What’s New in Health Care Reform: Feb. 15

What's New in Health Care Reform provides an overview of the past week’s news, updates, and commentary in health care reform and utilization management.

Conservatives Take a Hard Line on Obamacare Repeal, Putting GOP in a Bind

Conservatives in the House Freedom Caucus voted among themselves to band together and support only an Obamacare repeal that is at least as aggressive as a bill the House and Senate passed in 2015, putting GOP leaders in a bind with their conference and perhaps even threatening the possibility of passing a repeal. Via Huffington Post.

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Top Priority for Insurers: Keep Obamacare’s Coverage Mandate and Subsidies

The Trump administration's highly anticipated Obamacare "market stabilization" regulation, which could come as soon as this week, may help insurers by tightening the enrollment rules. But that's not what's at the top of health insurers' wish list. They care a lot more about keeping the subsidies and individual mandate tax—and they want the taxes on them repealed permanently. Via Axios.

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Pilot Program Could Open Door to Home-Based Medicare Coverage

A pilot program to fund home-based assistance for some Medicare Advantage patients could open the door for reimbursement under Medicare, where payment for nonmedical support services is largely off limits. Sens. Chuck Grassley (R-Iowa) and Ben Cardin (D-Md.) are pushing legislation to give the Centers for Medicare and Medicaid Services (CMS) the authority to test potential savings from offering home and community-based care to certain Medicare beneficiaries 65 and older. Via The Hill.

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Republicans, Aiming to Kill Health Law, Also Work to Shore It up

After denouncing the Affordable Care Act as an abomination for seven years, Republicans in Congress, working with the Trump administration, are urgently seeking ways to shore up health insurance marketplaces created by the law. While President Trump said as a candidate that “Obamacare is certain to collapse of its own weight,” Republicans fear such an outcome because, now that the fate of the health law is in their hands, they could be blamed by consumers and Democrats. Via NY Times.

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GOP Dilemma on Health Law Taxes: To Cut or Not to Cut?

Republicans love cutting taxes, especially if they were authored by a president named Barack Obama. But as they push their wobbly effort to erase his health care overhaul, they're divided over whether to repeal the levies the law imposed to finance its expanded coverage for millions of Americans. It's a trillion-dollar dilemma—actually closer to $1.1 trillion. That's the 10-year price tag the nonpartisan Congressional Budget Office puts on revenue the government would lose if the law's taxes on wealthy people, the insurance and pharmaceutical industries and others were eliminated. Via AP.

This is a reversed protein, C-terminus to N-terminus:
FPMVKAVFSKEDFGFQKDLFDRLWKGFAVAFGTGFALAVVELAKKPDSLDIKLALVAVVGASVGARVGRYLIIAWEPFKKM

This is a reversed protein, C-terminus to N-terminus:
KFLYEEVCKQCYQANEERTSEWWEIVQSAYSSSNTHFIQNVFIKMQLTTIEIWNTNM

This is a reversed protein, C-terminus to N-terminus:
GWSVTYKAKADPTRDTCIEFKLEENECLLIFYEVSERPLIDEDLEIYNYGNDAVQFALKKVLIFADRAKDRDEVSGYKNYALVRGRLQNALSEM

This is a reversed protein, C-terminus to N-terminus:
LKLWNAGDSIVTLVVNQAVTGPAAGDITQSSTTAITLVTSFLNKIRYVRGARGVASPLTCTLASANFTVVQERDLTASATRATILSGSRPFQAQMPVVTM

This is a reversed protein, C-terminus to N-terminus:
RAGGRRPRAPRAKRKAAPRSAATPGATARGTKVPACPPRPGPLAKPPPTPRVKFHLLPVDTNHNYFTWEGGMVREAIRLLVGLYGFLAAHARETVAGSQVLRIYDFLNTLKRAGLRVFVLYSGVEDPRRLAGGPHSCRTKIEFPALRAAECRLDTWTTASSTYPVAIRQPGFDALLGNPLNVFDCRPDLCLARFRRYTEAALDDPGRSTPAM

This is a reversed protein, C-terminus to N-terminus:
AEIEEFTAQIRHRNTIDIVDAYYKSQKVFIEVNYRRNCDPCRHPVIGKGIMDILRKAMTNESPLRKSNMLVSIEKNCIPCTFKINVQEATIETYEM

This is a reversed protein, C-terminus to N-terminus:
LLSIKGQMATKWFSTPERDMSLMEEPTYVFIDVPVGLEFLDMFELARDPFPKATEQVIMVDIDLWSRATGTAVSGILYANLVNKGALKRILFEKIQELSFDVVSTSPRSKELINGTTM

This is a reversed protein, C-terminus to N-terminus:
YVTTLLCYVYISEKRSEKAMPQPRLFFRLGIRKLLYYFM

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The Stealth Republican Force behind Obamacare Repeal

Republican town halls are erupting with protests as Americans fret over the future of their health insurance. But listen to Lamar Alexander for a few minutes, and you might think not a single bad thing will come of the GOP’s plan to rip apart Obamacare and stitch together a replacement. Via Politico.

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12.2 Million Sign up for Obamacare Despite Its Problems

A count by The Associated Press shows that many consumers returned to the program despite its problems. Aside from the political turmoil, those difficulties include a spike in premiums, rising deductibles, and dwindling choice of insurers. Via AP.

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Trump Administration Eyes Help for Obamacare Insurers

The Trump administration is considering a number of changes to steady the Obamacare insurance markets, but officials will have to get creative without new legislation from Congress. As the Senate prepares to vote to confirm Rep. Tom Price (R-Ga.), President Trump’s nominee to head the Department of Health and Human Services, the agency will soon propose a rule to help insurers facing massive uncertainty as Republicans prepare to gut the health law. Via The Hill.

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What Worked for Obamacare and What Didn't? Lessons from 5 States

Ask anyone about his or her health care and you are likely to hear about doctors, hospitals, maybe costs, and insurance hassles. Most people don't go straight from "my health" to a political debate, and yet that is what our country has been embroiled in for almost a decade. A study published tries to set aside the politics to look at what makes or breaks health insurance markets in five states. Via NPR.

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How a Simple Fix for Medicare Prescribing Problems Got Complicated

The Affordable Care Act's insurance exchanges have become too risky for major health insurers, and that's creating further doubt about coverage options consumers might have next year. Anthem CEO Joseph Swedish said his company is waiting to see whether the government makes some short-term fixes to the shaky exchanges before it decides how much it will participate next year. The Blue Cross-Blue Shield carrier is the nation's second largest insurer and sells coverage on exchanges in 14 states. Via NPR.

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Andy Tofilon

Andy Tofilon is a Marketing Segment Manager at Mayo Medical Laboratories. He leads strategies for corporate communications, public relations, and new media innovations. Andy has worked at Mayo Clinic since 2003. Outside of work, Andy can be found running, hiking, snapping photos, and most importantly, spending time with his family.